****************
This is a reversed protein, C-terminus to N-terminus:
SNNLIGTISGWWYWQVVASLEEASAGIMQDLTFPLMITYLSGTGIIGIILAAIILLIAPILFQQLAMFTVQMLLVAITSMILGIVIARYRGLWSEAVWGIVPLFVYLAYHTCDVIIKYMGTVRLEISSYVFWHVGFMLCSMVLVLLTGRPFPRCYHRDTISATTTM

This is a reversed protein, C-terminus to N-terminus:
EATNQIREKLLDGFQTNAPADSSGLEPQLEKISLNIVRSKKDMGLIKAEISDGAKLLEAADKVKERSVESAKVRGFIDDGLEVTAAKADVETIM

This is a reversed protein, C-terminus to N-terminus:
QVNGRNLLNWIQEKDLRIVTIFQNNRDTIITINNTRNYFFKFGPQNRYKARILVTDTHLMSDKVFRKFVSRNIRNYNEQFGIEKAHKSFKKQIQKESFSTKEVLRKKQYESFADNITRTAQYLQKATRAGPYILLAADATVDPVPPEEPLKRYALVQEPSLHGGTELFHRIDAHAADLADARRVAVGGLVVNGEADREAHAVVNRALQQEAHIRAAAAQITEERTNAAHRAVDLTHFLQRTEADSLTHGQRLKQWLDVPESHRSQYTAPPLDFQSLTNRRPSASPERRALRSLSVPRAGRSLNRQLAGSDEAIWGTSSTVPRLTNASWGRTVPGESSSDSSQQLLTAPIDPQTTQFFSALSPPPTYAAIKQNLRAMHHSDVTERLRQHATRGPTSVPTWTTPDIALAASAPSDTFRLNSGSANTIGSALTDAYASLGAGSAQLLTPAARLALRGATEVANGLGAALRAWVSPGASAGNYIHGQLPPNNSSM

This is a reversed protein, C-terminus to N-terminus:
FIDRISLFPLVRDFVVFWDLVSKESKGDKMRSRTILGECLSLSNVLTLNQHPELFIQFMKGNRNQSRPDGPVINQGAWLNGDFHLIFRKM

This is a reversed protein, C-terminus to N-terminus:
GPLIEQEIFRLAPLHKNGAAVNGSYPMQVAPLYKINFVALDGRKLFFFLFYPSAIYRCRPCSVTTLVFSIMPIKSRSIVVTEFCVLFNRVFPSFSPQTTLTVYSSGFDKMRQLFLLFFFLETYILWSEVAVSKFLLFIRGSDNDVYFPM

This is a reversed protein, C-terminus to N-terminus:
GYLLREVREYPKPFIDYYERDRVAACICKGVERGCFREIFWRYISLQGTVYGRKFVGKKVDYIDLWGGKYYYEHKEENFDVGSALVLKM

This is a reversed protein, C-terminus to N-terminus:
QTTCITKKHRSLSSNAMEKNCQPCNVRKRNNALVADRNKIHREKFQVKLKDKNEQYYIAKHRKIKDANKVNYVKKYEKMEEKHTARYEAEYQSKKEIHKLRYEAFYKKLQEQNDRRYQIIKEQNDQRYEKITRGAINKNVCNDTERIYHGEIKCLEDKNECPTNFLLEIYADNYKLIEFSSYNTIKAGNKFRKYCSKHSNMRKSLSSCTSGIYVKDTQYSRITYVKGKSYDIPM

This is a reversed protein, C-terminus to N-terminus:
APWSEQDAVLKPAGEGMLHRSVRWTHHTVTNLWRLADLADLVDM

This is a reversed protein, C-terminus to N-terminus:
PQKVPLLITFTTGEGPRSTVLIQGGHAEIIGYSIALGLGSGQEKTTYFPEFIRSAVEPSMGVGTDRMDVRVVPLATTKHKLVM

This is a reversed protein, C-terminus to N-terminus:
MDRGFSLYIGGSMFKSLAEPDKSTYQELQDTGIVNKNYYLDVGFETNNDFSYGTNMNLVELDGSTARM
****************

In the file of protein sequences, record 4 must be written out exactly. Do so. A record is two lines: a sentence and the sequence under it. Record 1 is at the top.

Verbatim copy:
This is a reversed protein, C-terminus to N-terminus:
FIDRISLFPLVRDFVVFWDLVSKESKGDKMRSRTILGECLSLSNVLTLNQHPELFIQFMKGNRNQSRPDGPVINQGAWLNGDFHLIFRKM